I read your articles about building an AR. I built a 6.8 with 16″ barrel. I am new to building guns and the 6.8 round. Do you think you could recommend a scope with the best value, I would want to use it to hog hunting and then just target shooting.
I think I can help, especially if it encourages more hunting of this delicious pest species . . .
There’s a difference between “cheap” and “value” especially in scopes, and sometimes it pays to spend a little more on a scope. I know, I can’t believe I’m saying it either. But while I’m happy to cheap out on many things scopes definitely aren’t one. Let me outline some things you’ll want for your hunting scope and then I’ll give some recommendations, but naturally you’re free to be as cheap of a bastard as you feel like.
When I think hunting with an AR-15, I think of distances between 20 and 200 yards. Anything beyond that I just don’t feel comfortable about making a humane kill unless I have a bolt action rifle. But what we lose in accuracy with the semi-auto we gain in speed, meaning faster follow-up shots and possibly more hogs out of a pack being served as dinner instead of terrorizing the local wildlife.
As with everything in firearms, scope choice is a balance between speed and accuracy. A scope designed for accuracy will allow you to put rounds precisely on target, but will limit your rate of fire. A scope designed for speed will let you sling lead as fast as you can pull the trigger but you will have to accept a less accurate shot placement.
The way we get around this issue is by using a variable power scope, which allows us to choose whether we want to be quick or accurate. Zooming in will give us a better view of the target and increase accuracy, and zooming out will allow us to re-aquire the target (or targets) faster while not making as precise shots as before. The shooter can adjust the optic depending on the situation to give the best performance for their current scenario.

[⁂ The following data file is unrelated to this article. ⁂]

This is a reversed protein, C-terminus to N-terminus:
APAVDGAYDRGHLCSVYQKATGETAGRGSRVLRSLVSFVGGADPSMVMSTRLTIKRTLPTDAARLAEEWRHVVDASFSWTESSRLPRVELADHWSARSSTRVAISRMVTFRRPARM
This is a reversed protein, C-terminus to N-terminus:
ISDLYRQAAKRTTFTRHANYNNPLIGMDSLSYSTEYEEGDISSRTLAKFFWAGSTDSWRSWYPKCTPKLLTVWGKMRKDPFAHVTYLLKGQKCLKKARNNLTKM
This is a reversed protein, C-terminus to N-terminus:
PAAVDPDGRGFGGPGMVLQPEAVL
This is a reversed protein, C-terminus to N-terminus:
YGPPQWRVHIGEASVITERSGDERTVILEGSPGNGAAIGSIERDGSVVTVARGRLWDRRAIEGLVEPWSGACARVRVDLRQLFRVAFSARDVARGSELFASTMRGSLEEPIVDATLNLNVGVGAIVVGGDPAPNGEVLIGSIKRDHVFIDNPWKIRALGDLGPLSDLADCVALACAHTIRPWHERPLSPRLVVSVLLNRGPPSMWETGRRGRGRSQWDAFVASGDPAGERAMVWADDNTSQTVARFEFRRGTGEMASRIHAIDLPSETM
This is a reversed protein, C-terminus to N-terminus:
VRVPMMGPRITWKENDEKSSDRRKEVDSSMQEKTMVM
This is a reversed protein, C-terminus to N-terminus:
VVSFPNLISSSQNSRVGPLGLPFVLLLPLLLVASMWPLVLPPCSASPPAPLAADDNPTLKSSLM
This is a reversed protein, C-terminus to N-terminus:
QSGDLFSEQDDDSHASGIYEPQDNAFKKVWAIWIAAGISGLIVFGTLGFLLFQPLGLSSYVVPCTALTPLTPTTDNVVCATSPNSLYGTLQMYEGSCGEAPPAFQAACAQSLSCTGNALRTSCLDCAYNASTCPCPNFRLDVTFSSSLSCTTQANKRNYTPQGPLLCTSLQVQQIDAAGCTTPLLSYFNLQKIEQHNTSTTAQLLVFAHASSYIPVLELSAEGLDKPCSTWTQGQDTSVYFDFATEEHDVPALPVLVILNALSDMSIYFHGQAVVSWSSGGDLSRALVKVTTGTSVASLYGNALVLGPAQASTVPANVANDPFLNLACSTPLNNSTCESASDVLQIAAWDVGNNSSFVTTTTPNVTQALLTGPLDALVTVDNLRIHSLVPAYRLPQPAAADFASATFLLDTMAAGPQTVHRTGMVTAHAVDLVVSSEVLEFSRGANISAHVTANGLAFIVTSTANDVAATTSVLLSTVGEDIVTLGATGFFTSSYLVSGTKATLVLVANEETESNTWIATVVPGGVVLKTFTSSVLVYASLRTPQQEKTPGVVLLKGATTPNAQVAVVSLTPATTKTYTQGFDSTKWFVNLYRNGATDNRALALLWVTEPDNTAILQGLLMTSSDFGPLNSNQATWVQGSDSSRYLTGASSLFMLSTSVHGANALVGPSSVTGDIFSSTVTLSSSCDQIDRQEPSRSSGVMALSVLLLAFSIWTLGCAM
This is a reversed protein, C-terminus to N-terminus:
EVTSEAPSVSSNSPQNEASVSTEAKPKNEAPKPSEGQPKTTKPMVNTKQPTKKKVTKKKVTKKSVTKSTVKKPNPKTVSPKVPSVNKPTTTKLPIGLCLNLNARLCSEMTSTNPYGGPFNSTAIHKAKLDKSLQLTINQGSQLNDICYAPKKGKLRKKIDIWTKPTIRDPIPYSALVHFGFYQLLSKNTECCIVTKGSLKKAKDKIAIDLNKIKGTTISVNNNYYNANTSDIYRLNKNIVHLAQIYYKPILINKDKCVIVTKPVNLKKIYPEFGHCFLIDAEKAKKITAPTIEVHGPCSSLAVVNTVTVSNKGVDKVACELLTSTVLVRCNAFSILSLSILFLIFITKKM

The other consideration when choosing an optic is the reticle — the image you see when you look through the scope that indicates where the round will go. For hunting as well as competition shooting I like to keep my reticle as clean as possible, meaning no range markings or anything but the crosshair itself. This provides a clean field of view and allows me to focus on exactly what I’m doing without overwhelming me with information I probably don’t need at that moment. That’s the reason I prefer the “glowing green triangle” reticle Trijicon usually uses in its scopes.
The last consideration is weight. Heavy optics are great for precision long range shots, but they are tough to carry around all day. Every ounce counts — a lesson I’ve learned the hard way many times over. For that reason I like to make my hunting and competition rifles as slim and lightweight as I can get away with.
So, in summary, the factors you need to consider when buying a scope for hunting are:
- Distance to target
- Accuracy versus speed
- Reticle choice
In my experience (limited as it may be) the Trijicon 1-4x scope I reviewed not too long ago with the green triangle reticle is absolutely perfect. The 1-4x magnification provides all the precision you would need out to 200 yards and all the speed you could ask for at 50 while keeping the overall weight of the rifle down. I prefer the lower magnification mainly due to the weight savings, but there are other options (Trijicon also has a very nice 3-9×40 scope with the same reticle) and other manufacturers. The scope costs around $800, but I find that it’s worth the price.
If you really want to be a cheap bastard then I highly suggest you forget about the whole variable magnification thing. The mechanisms required add to the cost of the scope, so fixed power scopes will be a better value for the dollar than the variable power versions. The Konus 4×32 scope works just fine for me for $70, and is exactly what I used to take down my first four animals.